Venom doesn’t take its car chase too seriously, and that’s what makes it great

Venom inside car

Eminem, tater tots, Tom Hardy in a lobster tank, the worst wig in film history, a man and an alien bonding over being losers: Ruben Fleischer’s Venom wasn’t exactly the most critically acclaimed movie of 2018, but it was arguably one of the most fun—and weirdest. It has one of the most entertaining chases in recent memory, unexpectedly filled with more practical special effects than you’d expect for a CGI-heavy superhero flick.

The premise of Venom follows Eddie Brock (Tom Hardy, acting his ass off), an investigative journalist who’s working on a story about the CEO of the Life Foundation, mad scientist Carlton Drake (Riz Ahmed). Skipping ahead to the spoilers, Eddie ends up in a symbiotic relationship with an alien organism named Venom. Drake sends security guards to find Eddie and take him quietly, but Venom has other ideas and the new duo set off on a Ducati. This turns into a preposterous chase set in San Francisco, specifically the area known as Bullitt Hill. It feels not unlike a slapstick sci-fi riff on the Bullitt chase with hints of What’s Up, Doc?—instead of bouncing over hills, though, Eddie shoots straight up into the sky, and his new alien pal uses his tentacles to reunite him with his bike.

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Drake orders his security chief Roland Treece (Scott Haze) not to let Eddie get away, and they unleash drones and a fleet of Jeep Grand Cherokee SRTs. A frightened Eddie Brock does his best to roll with it as drones explode around him and Venom manifests in startling ways, mostly by taking over Eddie’s limbs so that he’s motorcyclin’ with Venom’s alien arms. Venom saves Eddie’s ass countless times: by pulling off a car door to use it as a shield, pushing Eddie’s head down so he doesn’t get hit by drone shrapnel, throwing him over a railing to avoid a dead end. Venom even takes the steering wheels of the Jeeps driving parallel to Eddie and forces them into the side of the road where they crash and so Eddie can pass through the gap. And finally, when Eddie gets hit by a car and thrown off his bike at the chase’s end, Venom heals Eddie’s broken bones with symbiote goo, goes “full Venom” to take on Drake’s henchmen and bites off a dude’s head, then flees the scene.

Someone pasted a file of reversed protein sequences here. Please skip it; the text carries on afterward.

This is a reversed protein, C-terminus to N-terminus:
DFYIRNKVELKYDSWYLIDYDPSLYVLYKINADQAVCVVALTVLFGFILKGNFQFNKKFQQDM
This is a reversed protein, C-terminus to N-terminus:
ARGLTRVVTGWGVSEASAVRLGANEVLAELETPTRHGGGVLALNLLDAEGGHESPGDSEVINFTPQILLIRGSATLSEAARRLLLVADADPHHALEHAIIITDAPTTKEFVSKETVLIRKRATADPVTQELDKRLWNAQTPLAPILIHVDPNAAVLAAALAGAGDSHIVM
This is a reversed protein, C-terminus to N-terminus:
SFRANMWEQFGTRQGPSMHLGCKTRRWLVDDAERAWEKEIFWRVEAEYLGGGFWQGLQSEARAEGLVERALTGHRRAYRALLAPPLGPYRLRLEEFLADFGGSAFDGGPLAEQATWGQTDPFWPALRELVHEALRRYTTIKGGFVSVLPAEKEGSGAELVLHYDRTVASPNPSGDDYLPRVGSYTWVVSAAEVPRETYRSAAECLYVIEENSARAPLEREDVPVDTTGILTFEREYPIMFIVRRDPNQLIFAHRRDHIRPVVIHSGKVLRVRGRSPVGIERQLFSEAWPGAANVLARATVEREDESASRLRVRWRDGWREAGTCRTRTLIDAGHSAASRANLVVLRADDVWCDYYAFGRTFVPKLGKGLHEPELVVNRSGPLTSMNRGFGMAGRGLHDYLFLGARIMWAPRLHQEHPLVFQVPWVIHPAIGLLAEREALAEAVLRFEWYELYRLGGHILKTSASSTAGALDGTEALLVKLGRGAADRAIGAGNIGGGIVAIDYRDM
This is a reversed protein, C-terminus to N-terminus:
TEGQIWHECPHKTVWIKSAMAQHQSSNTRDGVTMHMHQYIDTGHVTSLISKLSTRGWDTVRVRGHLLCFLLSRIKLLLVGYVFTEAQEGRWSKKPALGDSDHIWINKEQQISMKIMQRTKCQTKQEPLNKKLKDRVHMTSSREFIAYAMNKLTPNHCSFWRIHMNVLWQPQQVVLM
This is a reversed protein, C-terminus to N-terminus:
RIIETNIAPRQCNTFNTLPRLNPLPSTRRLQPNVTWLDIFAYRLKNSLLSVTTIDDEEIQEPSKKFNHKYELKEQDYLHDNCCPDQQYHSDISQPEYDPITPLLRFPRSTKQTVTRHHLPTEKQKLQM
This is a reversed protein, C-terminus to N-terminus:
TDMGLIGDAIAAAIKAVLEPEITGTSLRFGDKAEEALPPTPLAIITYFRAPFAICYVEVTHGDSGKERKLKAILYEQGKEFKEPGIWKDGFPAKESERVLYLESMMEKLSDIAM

A surprising amount of practical work went into this chase, and thanks to wet streets and high speeds during shooting, pulling it off was relatively dangerous. Most of the chase happens along the streets of San Francisco with stunt doubles driving Eddie’s motorcycle. For shots where Tom Hardy’s face is visible, he was filmed against a green screen, then mapped onto the chase after the fact. The chase’s biggest CG stunt takes place when Eddie flies off his bike, and Venom’s tentacles pull him back. Obviously (and unfortunately), Hardy did not perform this gravity-defying stunt for real; instead, the shot involved Tom Hardy and wires against a green screen.

Venom’s chase is a far cry from Bullitt. It’s difficult to decipher the action at times—likely to hide the fact that the man on the motorcycle is one of Hardy’s stunt doubles (Robbie Maddison or Jimmy Roberts), not Hardy himself. And yet, we still frequently see the double clearly. And though Eddie’s Ducati Scrambler is one of the highlights of this chase, the sound of the Scrambler featured in the film is bogus. Ducati likely wanted to showcase their new Scrambler 1100, but sometimes it looks like it might be the Full Throttle 803cc. (In some shots, the 1100’s high-mount dual exhaust is visible, and in others, the low exhaust.)

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Sony Pictures

Despite its flaws, the chase is still fun and darkly funny. It feels a lot like a Looney Tunes cartoon. At one point, Tom Hardy drives away from a massive explosion, flames filling the background, which is one of the most satisfying images you can see in a movie. And this chase is crucial to the plot: Eddie’s just starting to figure out that Venom is inside him, and the chase shows us what Venom can do. More importantly, it reveals that Venom will protect Eddie, keep him safe, even heal him. Venom feels less like a superhero (or supervillain) movie, and more like dark Harvey. At its heart, it’s a buddy film (maybe even a rom-com) about Eddie and Venom, an extraterrestrial in search of the perfect match. The chase is their first chance to get to know each other. Venom ultimately decides to save the world instead of destroying it just because he likes Eddie. And tater tots.

Hardy is what makes the whole film work, with a slapstick performance played with a level of commitment and intensity that’s somewhere between Nicolas Cage and Al Pacino in Heat. Even when Venom falters, Hardy is a joy to watch, a truth as evident in the chase as it is throughout the film.